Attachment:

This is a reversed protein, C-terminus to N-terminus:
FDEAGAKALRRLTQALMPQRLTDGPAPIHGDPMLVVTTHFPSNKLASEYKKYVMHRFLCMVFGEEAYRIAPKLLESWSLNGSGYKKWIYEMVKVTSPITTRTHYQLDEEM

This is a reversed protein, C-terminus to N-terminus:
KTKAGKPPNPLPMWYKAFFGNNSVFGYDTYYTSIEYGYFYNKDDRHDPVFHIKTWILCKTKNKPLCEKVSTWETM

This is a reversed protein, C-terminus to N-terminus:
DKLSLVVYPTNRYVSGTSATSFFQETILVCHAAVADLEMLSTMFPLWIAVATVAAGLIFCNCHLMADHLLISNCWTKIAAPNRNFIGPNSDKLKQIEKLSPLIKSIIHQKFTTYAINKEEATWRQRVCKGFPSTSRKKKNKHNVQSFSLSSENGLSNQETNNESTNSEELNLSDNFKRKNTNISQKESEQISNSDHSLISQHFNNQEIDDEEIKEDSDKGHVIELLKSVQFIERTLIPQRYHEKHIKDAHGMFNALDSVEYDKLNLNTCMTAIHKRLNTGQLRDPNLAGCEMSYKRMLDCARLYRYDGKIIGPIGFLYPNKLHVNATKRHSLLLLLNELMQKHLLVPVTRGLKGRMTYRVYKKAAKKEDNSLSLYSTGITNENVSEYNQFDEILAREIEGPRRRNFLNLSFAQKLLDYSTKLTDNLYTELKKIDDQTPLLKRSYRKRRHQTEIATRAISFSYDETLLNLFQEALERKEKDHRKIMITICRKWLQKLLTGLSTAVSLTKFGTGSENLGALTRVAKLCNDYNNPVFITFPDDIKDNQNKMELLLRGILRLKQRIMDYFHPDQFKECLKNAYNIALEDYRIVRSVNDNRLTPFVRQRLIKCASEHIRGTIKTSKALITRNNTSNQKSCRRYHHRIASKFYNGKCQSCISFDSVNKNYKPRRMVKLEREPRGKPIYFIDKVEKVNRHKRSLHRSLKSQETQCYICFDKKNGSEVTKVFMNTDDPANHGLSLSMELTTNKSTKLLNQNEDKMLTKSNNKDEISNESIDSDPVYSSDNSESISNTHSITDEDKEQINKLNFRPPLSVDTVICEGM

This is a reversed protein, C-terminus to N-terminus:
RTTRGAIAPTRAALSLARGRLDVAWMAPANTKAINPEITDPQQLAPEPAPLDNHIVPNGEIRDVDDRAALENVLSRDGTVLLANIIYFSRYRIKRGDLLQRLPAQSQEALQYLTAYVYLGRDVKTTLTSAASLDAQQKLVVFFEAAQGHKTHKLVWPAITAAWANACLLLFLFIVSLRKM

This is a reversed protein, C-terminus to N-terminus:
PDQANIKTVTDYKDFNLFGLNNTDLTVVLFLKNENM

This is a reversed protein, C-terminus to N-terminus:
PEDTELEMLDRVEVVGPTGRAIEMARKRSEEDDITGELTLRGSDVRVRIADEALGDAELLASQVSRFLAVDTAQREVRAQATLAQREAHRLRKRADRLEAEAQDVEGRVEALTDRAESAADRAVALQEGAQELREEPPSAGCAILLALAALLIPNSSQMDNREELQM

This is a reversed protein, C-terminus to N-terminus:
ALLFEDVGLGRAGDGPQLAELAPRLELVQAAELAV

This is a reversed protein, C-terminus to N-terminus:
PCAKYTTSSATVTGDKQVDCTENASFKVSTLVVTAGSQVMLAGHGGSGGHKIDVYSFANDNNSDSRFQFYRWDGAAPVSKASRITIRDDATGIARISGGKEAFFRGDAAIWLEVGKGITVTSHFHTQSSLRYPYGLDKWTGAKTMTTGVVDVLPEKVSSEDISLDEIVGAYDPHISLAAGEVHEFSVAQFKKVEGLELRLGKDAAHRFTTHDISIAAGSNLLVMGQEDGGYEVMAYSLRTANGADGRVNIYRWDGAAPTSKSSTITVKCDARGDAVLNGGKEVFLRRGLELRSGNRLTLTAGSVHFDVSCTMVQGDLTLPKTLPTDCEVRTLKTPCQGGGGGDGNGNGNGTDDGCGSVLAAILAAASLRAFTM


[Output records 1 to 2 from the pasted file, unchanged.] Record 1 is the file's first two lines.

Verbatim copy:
This is a reversed protein, C-terminus to N-terminus:
FDEAGAKALRRLTQALMPQRLTDGPAPIHGDPMLVVTTHFPSNKLASEYKKYVMHRFLCMVFGEEAYRIAPKLLESWSLNGSGYKKWIYEMVKVTSPITTRTHYQLDEEM

This is a reversed protein, C-terminus to N-terminus:
KTKAGKPPNPLPMWYKAFFGNNSVFGYDTYYTSIEYGYFYNKDDRHDPVFHIKTWILCKTKNKPLCEKVSTWETM